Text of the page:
But the big news in my absence was that National Express decided to hand back the keys to the East Coast railway line. Seems as though National Excess couldn't afford the fare. Quite when they will hand over the service is not known but it is rather ironic that just as I stop using the service as a regular traveller, they decide they want to hand over the service to people who know how to run trains.
It is doubly ironic that I should find myself writing this post on the National Express train heading to Newcastle. At least however I am heading home.
I feel sorry for the staff running the rail service. Not only do they have to put up with passengers upset by management decisions to cancel trains, they are about to have their third employer in two years.
The question now is what happens to the franchise. I have seen suggestions that the government wants to offload it as quickly as possible. There are some who want it fully nationalised. There are times when putting a company into public ownership is the right thing to do. There are other times when public ownership is inappropriate or just plain damaging. I certainly don't support public ownership simply for the sake of it. I'll leave that to the Labour dinosaurs. The railways themselves did not do well under state ownership. Remember Beeching was a government appointee with a government remit to hack down large parts of the rail network. In effect British Rail was neglected as governments were not committed to investment and making it a success. There are plenty of faults with the current private franchising operation, but outside Network Rail, the private operators are at least committed to making running trains a success (even if like National Express they make a hash of it.)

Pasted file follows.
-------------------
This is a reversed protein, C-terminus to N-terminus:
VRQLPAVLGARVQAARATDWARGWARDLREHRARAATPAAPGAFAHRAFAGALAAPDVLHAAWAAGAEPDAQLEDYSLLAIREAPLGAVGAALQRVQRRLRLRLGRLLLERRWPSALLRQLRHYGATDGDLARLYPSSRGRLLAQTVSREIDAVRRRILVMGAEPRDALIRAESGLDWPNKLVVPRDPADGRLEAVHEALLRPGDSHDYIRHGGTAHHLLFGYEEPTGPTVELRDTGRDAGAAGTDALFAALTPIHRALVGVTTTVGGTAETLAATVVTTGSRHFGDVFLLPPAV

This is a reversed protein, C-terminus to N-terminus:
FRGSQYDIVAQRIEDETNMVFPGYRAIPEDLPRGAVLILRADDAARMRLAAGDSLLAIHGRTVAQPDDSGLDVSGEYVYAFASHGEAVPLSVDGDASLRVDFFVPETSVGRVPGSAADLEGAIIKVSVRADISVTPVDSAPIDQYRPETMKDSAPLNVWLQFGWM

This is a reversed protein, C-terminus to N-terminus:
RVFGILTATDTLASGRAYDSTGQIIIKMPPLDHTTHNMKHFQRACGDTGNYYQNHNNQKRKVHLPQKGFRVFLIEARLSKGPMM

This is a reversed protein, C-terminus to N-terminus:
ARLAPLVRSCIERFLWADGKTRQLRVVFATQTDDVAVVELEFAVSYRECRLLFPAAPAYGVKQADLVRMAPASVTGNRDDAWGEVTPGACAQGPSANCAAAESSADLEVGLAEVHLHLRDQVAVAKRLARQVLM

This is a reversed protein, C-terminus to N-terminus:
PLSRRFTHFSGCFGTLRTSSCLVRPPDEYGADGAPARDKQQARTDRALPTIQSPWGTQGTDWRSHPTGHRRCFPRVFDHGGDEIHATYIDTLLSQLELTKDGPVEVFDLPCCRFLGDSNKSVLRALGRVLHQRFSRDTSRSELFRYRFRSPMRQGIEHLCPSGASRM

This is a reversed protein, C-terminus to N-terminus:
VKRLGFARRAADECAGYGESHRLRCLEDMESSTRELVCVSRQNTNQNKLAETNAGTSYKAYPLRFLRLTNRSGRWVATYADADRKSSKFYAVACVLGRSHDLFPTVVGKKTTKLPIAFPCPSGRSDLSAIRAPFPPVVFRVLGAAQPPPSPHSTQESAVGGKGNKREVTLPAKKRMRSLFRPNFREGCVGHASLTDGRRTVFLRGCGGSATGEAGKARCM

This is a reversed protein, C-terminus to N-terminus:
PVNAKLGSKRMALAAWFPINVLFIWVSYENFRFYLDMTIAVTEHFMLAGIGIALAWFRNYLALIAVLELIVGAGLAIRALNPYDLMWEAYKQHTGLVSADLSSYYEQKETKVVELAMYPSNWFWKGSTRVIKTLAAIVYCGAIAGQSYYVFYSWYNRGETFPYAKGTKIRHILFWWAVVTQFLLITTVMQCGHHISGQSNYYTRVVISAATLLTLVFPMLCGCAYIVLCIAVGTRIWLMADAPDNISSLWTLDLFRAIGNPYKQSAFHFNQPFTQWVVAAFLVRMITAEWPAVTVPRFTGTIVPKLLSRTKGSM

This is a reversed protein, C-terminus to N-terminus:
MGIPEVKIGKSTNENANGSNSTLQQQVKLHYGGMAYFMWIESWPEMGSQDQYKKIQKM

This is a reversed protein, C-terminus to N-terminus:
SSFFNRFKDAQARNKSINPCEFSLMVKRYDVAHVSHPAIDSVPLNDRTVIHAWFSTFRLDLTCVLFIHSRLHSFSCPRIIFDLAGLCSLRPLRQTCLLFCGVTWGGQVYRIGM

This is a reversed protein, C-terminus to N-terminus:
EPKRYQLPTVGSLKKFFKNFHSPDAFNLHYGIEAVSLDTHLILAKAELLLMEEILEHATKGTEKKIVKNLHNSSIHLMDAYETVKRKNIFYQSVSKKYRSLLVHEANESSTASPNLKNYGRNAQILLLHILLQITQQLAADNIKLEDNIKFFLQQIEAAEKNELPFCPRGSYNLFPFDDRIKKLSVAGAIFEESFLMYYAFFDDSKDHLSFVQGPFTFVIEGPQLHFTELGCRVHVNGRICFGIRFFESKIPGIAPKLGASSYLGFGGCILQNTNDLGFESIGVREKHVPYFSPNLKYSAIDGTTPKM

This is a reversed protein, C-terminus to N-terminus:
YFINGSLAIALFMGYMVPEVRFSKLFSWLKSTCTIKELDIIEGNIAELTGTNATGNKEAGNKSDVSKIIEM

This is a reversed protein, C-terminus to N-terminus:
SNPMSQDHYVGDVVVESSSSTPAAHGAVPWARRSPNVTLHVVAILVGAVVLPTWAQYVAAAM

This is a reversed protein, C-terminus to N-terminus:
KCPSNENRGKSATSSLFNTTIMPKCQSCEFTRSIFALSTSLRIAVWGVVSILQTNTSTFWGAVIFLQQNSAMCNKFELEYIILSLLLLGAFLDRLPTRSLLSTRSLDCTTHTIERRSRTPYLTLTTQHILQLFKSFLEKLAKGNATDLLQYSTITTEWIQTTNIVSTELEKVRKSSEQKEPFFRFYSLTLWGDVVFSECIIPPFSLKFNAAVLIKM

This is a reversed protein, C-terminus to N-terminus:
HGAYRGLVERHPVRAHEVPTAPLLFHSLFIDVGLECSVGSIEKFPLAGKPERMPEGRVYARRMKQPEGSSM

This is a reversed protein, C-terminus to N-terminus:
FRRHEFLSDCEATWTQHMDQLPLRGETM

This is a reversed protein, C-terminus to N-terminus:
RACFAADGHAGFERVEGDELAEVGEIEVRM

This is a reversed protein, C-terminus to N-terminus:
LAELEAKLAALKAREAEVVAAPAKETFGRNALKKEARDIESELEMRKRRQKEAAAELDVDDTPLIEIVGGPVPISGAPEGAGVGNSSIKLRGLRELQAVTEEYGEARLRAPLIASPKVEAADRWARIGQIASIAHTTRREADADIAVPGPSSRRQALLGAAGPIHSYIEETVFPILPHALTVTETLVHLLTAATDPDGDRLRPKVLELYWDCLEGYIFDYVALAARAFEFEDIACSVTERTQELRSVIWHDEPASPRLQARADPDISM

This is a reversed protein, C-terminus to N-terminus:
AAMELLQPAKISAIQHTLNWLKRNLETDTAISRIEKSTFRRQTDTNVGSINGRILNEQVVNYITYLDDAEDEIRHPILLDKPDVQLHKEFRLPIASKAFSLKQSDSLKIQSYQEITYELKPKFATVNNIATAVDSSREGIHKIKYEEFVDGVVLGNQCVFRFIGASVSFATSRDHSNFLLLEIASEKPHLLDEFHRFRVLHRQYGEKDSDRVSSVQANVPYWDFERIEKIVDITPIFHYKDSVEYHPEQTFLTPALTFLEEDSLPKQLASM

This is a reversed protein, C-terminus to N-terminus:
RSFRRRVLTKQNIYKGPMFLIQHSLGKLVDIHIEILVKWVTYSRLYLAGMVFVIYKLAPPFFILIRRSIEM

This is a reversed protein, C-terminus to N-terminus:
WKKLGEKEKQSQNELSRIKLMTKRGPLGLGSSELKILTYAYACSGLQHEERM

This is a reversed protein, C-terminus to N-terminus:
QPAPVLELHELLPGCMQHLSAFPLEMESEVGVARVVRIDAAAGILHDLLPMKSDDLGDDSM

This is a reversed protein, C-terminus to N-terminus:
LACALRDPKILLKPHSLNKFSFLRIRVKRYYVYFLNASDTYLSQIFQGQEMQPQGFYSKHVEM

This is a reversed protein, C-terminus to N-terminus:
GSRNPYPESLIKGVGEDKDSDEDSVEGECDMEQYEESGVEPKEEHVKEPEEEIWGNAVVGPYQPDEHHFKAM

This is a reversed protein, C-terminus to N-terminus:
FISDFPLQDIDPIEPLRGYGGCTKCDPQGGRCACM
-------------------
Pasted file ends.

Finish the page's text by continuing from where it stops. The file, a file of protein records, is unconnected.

I can't imagine for a moment that a Tory government would look on a publicly-owned rail system favourably despite their protestations of support, which we all know is drivel. A rail network fully owned by the public would not fare well under the Tories.
Perhaps what we need to do is work out what the final shape and purpose of a rail system should be and then decide the ownership on the basis of how best to deliver that vision.
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